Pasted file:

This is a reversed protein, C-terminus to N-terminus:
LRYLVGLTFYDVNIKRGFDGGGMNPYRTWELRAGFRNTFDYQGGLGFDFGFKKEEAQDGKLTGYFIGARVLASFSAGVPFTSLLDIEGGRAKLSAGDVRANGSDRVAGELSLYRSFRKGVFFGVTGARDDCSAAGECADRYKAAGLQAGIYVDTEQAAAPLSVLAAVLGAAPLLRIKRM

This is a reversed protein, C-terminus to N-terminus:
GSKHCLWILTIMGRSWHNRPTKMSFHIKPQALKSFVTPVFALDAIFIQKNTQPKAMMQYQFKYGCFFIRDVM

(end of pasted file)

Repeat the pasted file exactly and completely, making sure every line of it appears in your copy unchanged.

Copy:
This is a reversed protein, C-terminus to N-terminus:
LRYLVGLTFYDVNIKRGFDGGGMNPYRTWELRAGFRNTFDYQGGLGFDFGFKKEEAQDGKLTGYFIGARVLASFSAGVPFTSLLDIEGGRAKLSAGDVRANGSDRVAGELSLYRSFRKGVFFGVTGARDDCSAAGECADRYKAAGLQAGIYVDTEQAAAPLSVLAAVLGAAPLLRIKRM

This is a reversed protein, C-terminus to N-terminus:
GSKHCLWILTIMGRSWHNRPTKMSFHIKPQALKSFVTPVFALDAIFIQKNTQPKAMMQYQFKYGCFFIRDVM